He described Mr. Bárcenas as "a practical man who likes concrete things." Among those things was art, and his particular love of it has raised suspicions that he used purchases of Spanish artworks to launder illicit contributions. The bookkeeper's deal making first came under scrutiny in 2009 when Baltasar Gárzon, an investigative judge who had gained worldwide fame for his pursuit of human rights abuses, picked up the investigation of the conglomerate owned by Francisco Correa.
Within months, Mr. Gárzon used secret recordings made by a junior politician, who acted as whistle-blower, to accuse several regional politicians of accepting bribes from the business group led by Mr. Correa, who presided over a network of companies that organized concerts and political rallies for the Popular Party.
Behind the scenes, Mr. Correa and his associates were also pressuring politicians to lift environmental and other building restrictions on property projects in return for kickbacks, according to Mr. Gárzon. Part of the cash, according to the prosecution's filings, was then funneled into party electoral campaign funds, putting Mr. Bárcenas at the top of Mr. Gárzon's list of suspects. Some of the same private donors have surfaced again years later in Mr. Bárcenas's secret ledgers.
The case, however, proved to be Mr. Gárzon's own undoing, after he was accused of relying on illegal eavesdropping. Last year, the Supreme Court endorsed the unlawful wiretapping accusations and banned Mr. Gárzon from the judiciary for 11 years, effectively ending his career in Spain.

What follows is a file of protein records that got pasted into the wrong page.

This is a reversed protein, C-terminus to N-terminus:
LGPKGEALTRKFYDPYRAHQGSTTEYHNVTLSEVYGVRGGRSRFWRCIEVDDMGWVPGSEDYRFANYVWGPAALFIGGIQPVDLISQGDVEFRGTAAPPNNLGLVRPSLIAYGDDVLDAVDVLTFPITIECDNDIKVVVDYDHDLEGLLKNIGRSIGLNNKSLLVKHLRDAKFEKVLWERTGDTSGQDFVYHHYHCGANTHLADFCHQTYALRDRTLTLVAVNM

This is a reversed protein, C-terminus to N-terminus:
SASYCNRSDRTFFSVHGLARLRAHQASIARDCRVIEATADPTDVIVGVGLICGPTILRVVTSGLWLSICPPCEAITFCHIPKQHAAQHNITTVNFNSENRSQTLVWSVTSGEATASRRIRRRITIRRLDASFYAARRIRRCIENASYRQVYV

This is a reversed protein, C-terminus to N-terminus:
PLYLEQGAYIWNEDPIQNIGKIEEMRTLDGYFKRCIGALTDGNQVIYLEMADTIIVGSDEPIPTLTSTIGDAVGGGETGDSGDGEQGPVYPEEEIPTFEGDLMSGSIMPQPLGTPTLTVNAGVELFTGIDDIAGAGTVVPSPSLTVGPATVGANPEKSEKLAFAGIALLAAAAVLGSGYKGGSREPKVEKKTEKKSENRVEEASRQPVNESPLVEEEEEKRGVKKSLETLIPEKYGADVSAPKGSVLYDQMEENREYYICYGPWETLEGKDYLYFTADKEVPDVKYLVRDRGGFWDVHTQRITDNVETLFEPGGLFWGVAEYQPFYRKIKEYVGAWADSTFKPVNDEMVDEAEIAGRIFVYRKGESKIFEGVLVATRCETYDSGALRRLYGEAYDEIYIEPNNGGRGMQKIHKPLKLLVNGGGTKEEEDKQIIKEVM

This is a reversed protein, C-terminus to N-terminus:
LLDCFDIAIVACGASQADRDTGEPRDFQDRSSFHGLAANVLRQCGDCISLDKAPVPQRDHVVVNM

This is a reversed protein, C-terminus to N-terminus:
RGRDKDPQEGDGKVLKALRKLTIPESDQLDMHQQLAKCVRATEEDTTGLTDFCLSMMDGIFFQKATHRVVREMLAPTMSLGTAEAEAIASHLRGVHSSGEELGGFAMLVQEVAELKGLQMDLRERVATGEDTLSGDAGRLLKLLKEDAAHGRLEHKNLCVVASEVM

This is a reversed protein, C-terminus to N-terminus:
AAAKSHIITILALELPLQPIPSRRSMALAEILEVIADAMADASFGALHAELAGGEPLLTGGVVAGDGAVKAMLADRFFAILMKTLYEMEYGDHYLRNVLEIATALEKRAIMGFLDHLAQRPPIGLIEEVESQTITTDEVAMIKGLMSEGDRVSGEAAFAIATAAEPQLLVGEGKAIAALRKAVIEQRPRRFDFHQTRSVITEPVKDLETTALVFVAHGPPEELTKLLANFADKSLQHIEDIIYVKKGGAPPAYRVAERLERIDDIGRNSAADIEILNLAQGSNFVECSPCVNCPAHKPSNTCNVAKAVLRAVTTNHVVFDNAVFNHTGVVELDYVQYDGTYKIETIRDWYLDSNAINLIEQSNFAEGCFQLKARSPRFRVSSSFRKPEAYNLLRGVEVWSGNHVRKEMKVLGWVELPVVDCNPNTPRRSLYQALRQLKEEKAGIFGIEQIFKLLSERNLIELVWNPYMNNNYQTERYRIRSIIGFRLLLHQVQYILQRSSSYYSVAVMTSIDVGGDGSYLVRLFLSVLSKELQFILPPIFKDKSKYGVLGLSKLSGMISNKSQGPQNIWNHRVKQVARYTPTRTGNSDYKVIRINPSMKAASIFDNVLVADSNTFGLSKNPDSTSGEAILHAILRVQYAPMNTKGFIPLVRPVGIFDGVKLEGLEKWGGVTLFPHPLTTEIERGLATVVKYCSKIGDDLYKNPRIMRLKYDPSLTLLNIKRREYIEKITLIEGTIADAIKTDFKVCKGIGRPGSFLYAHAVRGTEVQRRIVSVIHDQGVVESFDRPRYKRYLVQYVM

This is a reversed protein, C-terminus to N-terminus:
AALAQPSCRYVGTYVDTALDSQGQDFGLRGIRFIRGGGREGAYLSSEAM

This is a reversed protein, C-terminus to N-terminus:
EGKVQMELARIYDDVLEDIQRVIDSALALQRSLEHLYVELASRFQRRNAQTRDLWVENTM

Since the disclosures about the $29 million in Swiss bank accounts, Miguel Bajo, a lawyer for Mr. Bárcenas, has offered a variety of explanations: canny business deals with others, profits from selling restored artworks, the sale of real estate. Most recently, Mr. Bárcenas spoke briefly to a Spanish magazine, Interviú, indicating that there were three other investors who also used the same Swiss bank accounts, fanning speculation that they are party members.
Mr. Bajo, whose office declined a request for an interview with Mr. Bárcenas, also has said that the money in the Swiss accounts dates back to 25 years earlier, before Mr. Bárcenas was active in the Popular Party.
That was around the time that Mr. Bárcenas briefly made a name for himself in a controversial ascent of Mount Everest. Mr. Bárcenas and his climbing partners boasted about opening a new Spanish route up the world's highest peak in 1987.
Spanish mountaineering experts, however, almost immediately scoffed at the claim and questioned the group's ethics, saying they had simply followed an existing Japanese route.
This article originally appeared in The New York Times.